Lacan’s account of the subject depends on both an imaginary pre-linguistic time of fullness and plentitude and the fantasy that there are those among us who retain access to this lost realm of fullness and plentitude.  The existence of these others (the first threatening other is the mother) is simultaneously threatening to identity and a necessary condition of identity.  The threat of enjoyment without speech and without limit is what induces the ego to take up the “armor of alienating identity” presented in the mirror and what induces the subject to accept castration and enter the symbolic.  The alienated ego / subject gives up on the satisfaction of desire in order to have control over desire, to specify the form and object desire will take.  The consequence of this feminist rereading of Lacan’s mirror stage is that it becomes clear that the subject never exits the mirror stage and the phallus is projected back into the mirror stage.

Judith Butler provides the best account of why the Lacanian subject of desire will not save us from the narcissistic ego.  Lacan is concerned about the conflation of the ego and subject.  The ego is a product of imaginary identifications while the subject is a symbolic position.  For Lacan the imaginary identifications of the ego are partial, illusory and fractious.  The ego is dependent on others, on the image of others and what the ego is for the other to maintain its lying self.  The subject’s assumption of a position in the symbolic is final; and determining; it requires no maintenance and no others to sustain the subject. However, Butler argues that the subject that can resist the lure of the image is fabricated through the denial of any constitutive relationship to images; that is, by denying its specular construction (see Butler 1989 and 1993).

For Butler, sexual difference is an imaginary identification not a symbolic position.  Through the coordinating fantasy of sexual difference the ego has an answer to the question of what the other wants from him and what he needs to be to become the object of desire.  The fantasy of sexual difference reinforces the original idealization of bodily autonomy and wholeness.  Lacan’s subject of desire, Butler argues, is then dependent on the policing of woman’s desire because sexual difference is maintained by imaginary identifications.  If the woman desires other than to be object of man’s desire (takes another object) there is a loss of self.  If she desires other than to be the object of man’s desire (takes him as an object) there is also a loss of self for him.  Lacan’s insistence that sexual difference is a symbolic position is an attempt to rescue the subject from his dependence on mirroring.  She argues that the retroactive threat of being mired in imaginary relationships with images is the threat that induces the subject to embrace the fiction of being invulnerable to images.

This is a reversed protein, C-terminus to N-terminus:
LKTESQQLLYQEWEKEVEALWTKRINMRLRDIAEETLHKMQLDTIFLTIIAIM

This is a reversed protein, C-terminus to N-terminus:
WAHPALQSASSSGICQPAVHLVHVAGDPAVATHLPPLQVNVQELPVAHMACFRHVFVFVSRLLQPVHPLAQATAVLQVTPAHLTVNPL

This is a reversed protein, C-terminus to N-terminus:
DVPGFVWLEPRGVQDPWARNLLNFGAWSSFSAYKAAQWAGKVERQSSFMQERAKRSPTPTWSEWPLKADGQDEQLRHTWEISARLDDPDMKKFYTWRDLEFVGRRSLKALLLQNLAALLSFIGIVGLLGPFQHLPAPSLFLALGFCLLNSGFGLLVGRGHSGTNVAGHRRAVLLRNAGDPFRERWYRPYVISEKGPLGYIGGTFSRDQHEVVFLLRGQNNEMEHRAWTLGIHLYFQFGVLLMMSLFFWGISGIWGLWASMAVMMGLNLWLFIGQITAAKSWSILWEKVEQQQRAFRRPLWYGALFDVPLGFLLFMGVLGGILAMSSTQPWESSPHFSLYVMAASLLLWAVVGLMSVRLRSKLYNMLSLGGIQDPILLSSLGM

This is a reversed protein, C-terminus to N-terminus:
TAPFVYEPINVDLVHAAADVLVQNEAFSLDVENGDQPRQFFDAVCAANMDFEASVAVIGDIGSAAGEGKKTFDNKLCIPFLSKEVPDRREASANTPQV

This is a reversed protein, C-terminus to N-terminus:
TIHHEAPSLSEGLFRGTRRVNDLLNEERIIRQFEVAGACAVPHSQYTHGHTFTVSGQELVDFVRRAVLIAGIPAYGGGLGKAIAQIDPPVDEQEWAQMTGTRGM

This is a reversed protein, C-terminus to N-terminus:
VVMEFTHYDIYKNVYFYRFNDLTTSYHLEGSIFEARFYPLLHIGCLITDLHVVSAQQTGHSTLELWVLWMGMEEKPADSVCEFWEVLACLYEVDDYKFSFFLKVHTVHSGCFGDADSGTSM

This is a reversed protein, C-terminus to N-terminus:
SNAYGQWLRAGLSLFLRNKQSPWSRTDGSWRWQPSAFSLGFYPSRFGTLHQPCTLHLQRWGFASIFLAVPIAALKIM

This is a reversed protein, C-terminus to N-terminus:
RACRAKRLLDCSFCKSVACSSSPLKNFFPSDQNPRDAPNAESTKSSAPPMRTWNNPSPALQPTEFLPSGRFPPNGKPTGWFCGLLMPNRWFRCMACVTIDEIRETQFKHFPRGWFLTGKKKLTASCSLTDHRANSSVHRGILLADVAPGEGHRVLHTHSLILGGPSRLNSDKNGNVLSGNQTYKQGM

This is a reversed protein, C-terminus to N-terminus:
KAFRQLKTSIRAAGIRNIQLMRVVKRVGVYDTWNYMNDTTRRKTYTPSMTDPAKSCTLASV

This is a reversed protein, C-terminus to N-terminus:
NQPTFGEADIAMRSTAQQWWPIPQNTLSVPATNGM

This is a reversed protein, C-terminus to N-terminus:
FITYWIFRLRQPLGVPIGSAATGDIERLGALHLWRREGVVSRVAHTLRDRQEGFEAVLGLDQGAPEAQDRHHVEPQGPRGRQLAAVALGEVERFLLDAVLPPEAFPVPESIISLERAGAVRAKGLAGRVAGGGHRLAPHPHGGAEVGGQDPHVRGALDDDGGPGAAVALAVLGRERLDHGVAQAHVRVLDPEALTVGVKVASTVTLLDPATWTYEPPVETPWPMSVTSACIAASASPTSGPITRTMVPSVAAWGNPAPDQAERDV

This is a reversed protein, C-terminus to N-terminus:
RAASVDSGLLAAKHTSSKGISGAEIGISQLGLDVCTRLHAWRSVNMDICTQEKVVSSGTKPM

Kaja Silverman agrees that the line Lacan draws between the narcissistic ego and the subject is not persuasive.  Splitting at mirror stage means that the object acquires value as that without which the subject can never be whole or complete.  She concludes that to the degree the object has been lost the subject has been found (Silverman 1988, p. 7).  The subject still depends on maternal reflection, but his cultural identity depends on the rejection of the maternal object.[4]

As feminists theorists such as Butler and Silverman have noted, the denial of the specular production of the subject turns sexual difference into an immutable law.  Jameson and Harvey scrupulously avoid making explicitly declarations about sexual difference.  Nevertheless, their discourses reveal their investment in sexual difference at crucial points.[5]  Harvey’s discourse, for example, reveals its gendered component in its refusal to grant constitutive power to images, the power to constitute the spectator specifically.  Harvey wants to find meaning “in” images but he fails to realize the meaning of the image is how it produces the spectator.  Jameson and Harvey’s anxiety about postmodern cultural production, as well as the destruction of the possibility of oppositional cultural, is anxiety about the loss of a specifically masculine subjectivity.  This is the subject that has an exclusive franchise on the ability to think or act critically and whose existence is predicated on the existence of oppositional spaces.[6]  This, however, is also the subjectivity that is constituted by a need to control its relationship to images, that is voyeurism, and is predicated on a denial of its exhibitionism.  This is the subject that only assumes the “alienating armor of identity” under (imaginary) assault from the mother.